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In automated deduction systems that are intended for human use, the presentation of a proof is no less important than its discovery. For most of today’s automated theorem proving systems, this requires a nontrivial translation procedure to extract humanoriented deductions from machineoriented proofs. Previously known translation procedures, though complete, tend to produce unintuitive deductions. One of the major flaws in such procedures is that too often the rule of indirect proof is used where the introduction of a lemma would result in a shorter and more intuitive proof. We present an algorithm, symmetric simplification, for discovering useful lemmas in deductions of theorems in first and higherorder logic. This algorithm, which has been implemented in the TPS system, has the feature that resulting deductions may no longer have the weak subformula property. It is currently limited, however, in that it only generates lemmas of the form C ∨ ¬C ′ , where C and C ′ have the same negation normal form. 1
A ProofTheoretic Analysis of GoalDirected Provability
 Journal of Logic and Computation
, 1992
"... One of the distinguishing features of logic programming seems to be the notion of goaldirected provability, i.e. that the structure of the goal is used to determine the next step in the proof search process. It is known that by restricting the class of formulae it is possible to guarantee that a ..."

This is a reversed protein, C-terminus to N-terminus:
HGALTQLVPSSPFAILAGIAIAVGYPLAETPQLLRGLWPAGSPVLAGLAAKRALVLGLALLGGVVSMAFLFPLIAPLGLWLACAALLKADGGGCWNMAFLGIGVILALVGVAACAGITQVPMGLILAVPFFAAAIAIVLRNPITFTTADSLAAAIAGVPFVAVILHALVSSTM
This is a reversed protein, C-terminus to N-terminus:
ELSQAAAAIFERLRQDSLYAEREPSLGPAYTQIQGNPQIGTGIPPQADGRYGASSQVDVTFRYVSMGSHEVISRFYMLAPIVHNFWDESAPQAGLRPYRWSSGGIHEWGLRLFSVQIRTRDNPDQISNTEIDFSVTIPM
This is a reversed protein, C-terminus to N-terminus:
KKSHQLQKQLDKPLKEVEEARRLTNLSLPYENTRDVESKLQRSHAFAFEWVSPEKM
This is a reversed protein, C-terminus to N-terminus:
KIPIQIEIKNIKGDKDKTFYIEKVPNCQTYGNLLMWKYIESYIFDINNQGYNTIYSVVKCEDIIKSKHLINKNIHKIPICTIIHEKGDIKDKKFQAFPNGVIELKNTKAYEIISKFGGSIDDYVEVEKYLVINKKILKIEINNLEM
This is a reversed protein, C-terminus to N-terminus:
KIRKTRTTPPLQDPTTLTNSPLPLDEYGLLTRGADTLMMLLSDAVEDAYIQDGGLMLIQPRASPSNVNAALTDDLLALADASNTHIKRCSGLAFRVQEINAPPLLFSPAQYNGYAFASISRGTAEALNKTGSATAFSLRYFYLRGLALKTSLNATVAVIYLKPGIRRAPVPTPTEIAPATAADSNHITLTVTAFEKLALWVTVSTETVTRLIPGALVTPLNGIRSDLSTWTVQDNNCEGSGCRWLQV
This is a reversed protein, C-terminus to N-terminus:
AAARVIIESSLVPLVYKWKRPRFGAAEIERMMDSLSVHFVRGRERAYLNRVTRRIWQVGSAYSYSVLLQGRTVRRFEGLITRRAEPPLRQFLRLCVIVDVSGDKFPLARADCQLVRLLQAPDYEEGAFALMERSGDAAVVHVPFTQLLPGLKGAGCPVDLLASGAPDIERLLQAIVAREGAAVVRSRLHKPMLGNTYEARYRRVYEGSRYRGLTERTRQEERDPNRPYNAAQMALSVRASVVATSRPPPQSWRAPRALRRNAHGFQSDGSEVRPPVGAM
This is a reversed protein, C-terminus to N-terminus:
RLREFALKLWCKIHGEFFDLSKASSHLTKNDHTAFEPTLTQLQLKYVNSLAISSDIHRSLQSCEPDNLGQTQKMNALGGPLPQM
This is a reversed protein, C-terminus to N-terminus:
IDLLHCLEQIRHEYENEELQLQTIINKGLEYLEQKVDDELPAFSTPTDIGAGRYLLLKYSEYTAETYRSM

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Cited by 14 (7 self)
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One of the distinguishing features of logic programming seems to be the notion of goaldirected provability, i.e. that the structure of the goal is used to determine the next step in the proof search process. It is known that by restricting the class of formulae it is possible to guarantee that a certain class of proofs, known as uniform proofs, are complete with respect to provability in intuitionistic logic. In this paper we explore the relationship between uniform proofs and classes of formulae more deeply. Firstly we show that uniform proofs arise naturally as a normal form for proofs in firstorder intuitionistic sequent calculus. Next we show that the class of formulae known as hereditary Harrop formulae are intimately related to uniform proofs, and that we may extract such formulae from uniform proofs in two different ways. We also give results which may be interpreted as showing that hereditary Harrop formulae are the largest class of formulae for which uniform proo...